It was 44 years ago that a handful of Baltimore-area families—intent on wiping out the vision-robbing retinal diseases affecting their members—established the Foundation Fighting Blindness. They soon discovered how daunting that task would be, but also offered each other support and solace during a very dark time.
That darkness has abated considerably, thanks to four decades’ worth of FFB-funded research that has made possible: an FDA-approved bionic retina; a gene therapy that has restored sight in clinical trials; and approximately 20 other human studies that may lead to the treatments and cures those founding families hoped for. But there is still a need, among those affected by retinal diseases, to gather together for the purposes of acquiring knowledge and offering support.
Hence VISIONS 2015, the Foundation’s annual national conference, which will take place in its founding city, Baltimore, June 25-27. Roughly 600 Foundation members, associates and researchers have already signed up for the event, but walk-ins are also invited. Even if you can’t attend, the conference will be covered extensively via social media and this blog.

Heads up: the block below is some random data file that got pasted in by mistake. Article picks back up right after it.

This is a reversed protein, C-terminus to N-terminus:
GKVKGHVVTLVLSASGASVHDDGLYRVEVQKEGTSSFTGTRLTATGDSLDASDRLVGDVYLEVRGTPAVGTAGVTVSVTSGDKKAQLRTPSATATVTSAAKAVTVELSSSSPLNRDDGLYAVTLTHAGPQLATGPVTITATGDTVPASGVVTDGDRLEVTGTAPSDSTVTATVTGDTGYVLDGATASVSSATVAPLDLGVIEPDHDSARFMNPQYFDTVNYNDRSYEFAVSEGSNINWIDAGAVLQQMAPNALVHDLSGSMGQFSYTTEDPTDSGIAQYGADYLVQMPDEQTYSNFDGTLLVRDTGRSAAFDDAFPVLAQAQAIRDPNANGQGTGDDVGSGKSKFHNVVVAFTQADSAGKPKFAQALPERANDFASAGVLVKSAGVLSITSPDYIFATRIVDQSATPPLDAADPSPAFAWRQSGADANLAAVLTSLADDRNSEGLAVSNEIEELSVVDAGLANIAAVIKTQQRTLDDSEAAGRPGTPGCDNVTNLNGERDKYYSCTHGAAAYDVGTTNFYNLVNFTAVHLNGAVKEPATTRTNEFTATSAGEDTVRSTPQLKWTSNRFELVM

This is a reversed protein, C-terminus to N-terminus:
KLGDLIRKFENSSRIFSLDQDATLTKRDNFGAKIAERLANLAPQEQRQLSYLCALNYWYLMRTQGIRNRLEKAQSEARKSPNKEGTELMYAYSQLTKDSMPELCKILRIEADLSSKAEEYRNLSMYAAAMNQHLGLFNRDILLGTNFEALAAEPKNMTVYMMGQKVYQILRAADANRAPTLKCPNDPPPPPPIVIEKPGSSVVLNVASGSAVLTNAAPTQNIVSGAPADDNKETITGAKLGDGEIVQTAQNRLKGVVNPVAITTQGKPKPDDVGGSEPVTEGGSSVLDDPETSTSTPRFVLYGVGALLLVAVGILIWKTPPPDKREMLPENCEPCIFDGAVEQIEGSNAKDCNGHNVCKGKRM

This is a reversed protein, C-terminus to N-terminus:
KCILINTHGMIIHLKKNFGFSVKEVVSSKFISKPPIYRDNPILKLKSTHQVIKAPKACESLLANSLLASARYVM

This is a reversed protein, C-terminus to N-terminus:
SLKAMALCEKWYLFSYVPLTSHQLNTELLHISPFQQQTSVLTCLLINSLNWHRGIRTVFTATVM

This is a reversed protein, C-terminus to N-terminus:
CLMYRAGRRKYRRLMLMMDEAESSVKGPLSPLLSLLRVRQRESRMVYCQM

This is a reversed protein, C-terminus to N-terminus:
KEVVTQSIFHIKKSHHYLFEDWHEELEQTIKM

As always, VISIONS will offer dozens of informative sessions, with categories ranging from research to networking to coping. A sampling includes “Cooking with Low or No Vision,” “White Cane Basics,” “Joining the 21st Century Work Force,” “Clinical Trials: Am I Ready?” and “Argus II Retinal Prosthesis Update, Soup to Nuts.” You’ll find the sessions schedule here.
Also, as usual, the conference will be brimming with FFB-funded researchers who are, literally, on the front lines of the retinal-disease battle, working with the latest technology to create and test treatments that show the most promise for restoring sight. Each year, these researchers not only present during sessions; they mix and mingle with conference attendees, answering questions and listening to the stories many directly affected by these diseases have to share.
Among the most notable speakers at VISIONS 2015 will be former New York governor David A. Paterson, whose “Leading in the Dark” keynote will provide insights on thriving, both personally and professionally, as a visually impaired person. And Rebecca Alexander, the author of the memoir Not Fade Away, will speak about living with Usher syndrome, which impairs both sight and hearing.
We encourage anyone in the Baltimore region who hasn’t registered already to join us this coming weekend. If you can’t make it, the next-best option is to visit our VISIONS connect page to catch up on the coverage. Either way, see you there!